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Okay so here's my CNN (simple example from a tutorial) along with some arithmetic to get the total number of free parameters.

We've got a dataset of 28*28 grayscale image (MNIST).

  1. First layer is a 2D convolution using 32 3x3 kernels. Dimensionality of the output is 26x26x32 (kernel stride length was 1 and we have 32 feature maps of 26x26). Running parameter count: 288
  2. Second layer is 2x2 MaxPool with a 2x2. Dimensionality of the output is 13x13x32 but then we flatten so we got a vector of length 5408. No extra parameters here.
  3. Third layer is Dense. A 5408x100 matrix. Dimensionality of the output is 100. Running Parameter count: 540988
  4. Fourth layer is Dense also. A 100x10 matrix. Dimensionality of the output is 10. Running Parameter count: 541988

Then we're supposed to do stochastic gradient descent on a 541988 parameter space!

That feels like a ridiculously big number to me. And this is meant to be the hello world problem of CNNs. Am I missing something fundamental in my understanding of how this is meant to work? Or maybe the number is correct but it's not actually a big deal for a computer to crunch?

In case it helps. Here is how the model was built in Keras:

def define_model():
    model = Sequential()
    model.add(Conv2D(32, (3,3), activation = 'relu', kernel_initializer = 'he_uniform', input_shape=(28,28,1)))
    model.add(MaxPooling2D((2,2)))
    model.add(Flatten())
    model.add(Dense(100, activation='relu', kernel_initializer='he_uniform'))
    model.add(Dense(10, activation='softmax'))
    opt = SGD(lr=0.01, momentum=0.9)
    model.compile(optimizer=opt, loss='categorical_crossentropy', metric=['accuracy'])
    return model
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  • $\begingroup$ I do not think the number is that high, but you can always lower it by making 1 more convolution early for example $\endgroup$ – Miguel Saraiva Dec 26 '19 at 19:33
  • $\begingroup$ Is there something wrong in my working? Also, wouldn't adding another convolution simply increase the number of free parameters? $\endgroup$ – Alexander Soare Dec 26 '19 at 19:40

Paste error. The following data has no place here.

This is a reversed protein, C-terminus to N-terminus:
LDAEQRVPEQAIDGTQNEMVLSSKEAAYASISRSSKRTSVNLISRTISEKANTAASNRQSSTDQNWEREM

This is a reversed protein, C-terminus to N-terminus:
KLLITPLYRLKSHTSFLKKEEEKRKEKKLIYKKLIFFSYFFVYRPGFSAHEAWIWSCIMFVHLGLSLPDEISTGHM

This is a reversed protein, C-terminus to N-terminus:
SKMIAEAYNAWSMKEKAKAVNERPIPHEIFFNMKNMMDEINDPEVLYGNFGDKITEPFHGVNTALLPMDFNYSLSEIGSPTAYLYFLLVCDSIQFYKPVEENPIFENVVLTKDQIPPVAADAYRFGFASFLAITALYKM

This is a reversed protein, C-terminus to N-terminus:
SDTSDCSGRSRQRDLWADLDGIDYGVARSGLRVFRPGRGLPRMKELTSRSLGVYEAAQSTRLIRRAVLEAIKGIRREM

• $\begingroup$ Depends on the kernel size, if you use a bigger one without padding no. I do not see anything wrong with it but I'm no expert. If you are worried about the number of parameters probably adding another pair Conv2D + Pool(2,2) will reduce them. Although it adds a new layer with parameters it will reduce the size of ur current third layer by a lot in terms of number of parameters. $\endgroup$ – Miguel Saraiva Dec 26 '19 at 20:01
  • $\begingroup$ Thanks @MiguelSaraiva. I'm not so worried about reducing the dimensionality. I was more interested in consolidating my understanding of the optimisation problem. I think it's about right. I used print(model.count_params()) and got 542230. I just need to figure out where the extra 242 parameters came from. $\endgroup$ – Alexander Soare Dec 26 '19 at 20:12
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Neural networks can have a lot of different structures. CNNs can have a number of parameters that ranges from a few thousands to several millions.

In general you aim to increase the number of filters and reduce the first 2 dimensions, as you go deeper in the network.

So if you had Conv -> pool -> Conv -> pool -> ... , you could do for example first conv with kernel size = 5 and 8 filters and the second conv with kernel size = 5 and 16 filters. And both pools being (2,2).. But this is just an example.

In your network you start with a 28*28 image, and you use 32 3*3 filters. so number of parameters is (3*3 + 1) * 32 = 320.

In the dense layer you have as input a 13*13*32 and use a 100 FC layer. so n_parameters is (13*13*32 + 1)*100 which is 540900.

Then you get (100+1) * 10 FC which is 1010 more.

total = 320 + 540900 + 1000 which is 542230, as expected.

The +1 that shows up in every layer is the Bias neuron. Basically you add a bias neuron per output in a connection between 2 layers. In the FC1000 to the FC10 it is easy to understand, you have a bias per output neuron. In the Convolutional layers you have a bias term per each of the filters applied, so for each filter you have the filters weights plus 1 for the bias.

Apart from that you also had a small math mistake when adding the 288 at the beginning, you added 188. So your missing 242 parameters were: 32 from the conv layer, 100 from the first dense, 10 from the second dense and 100 from the sum. 100+100+32+10 = 242.

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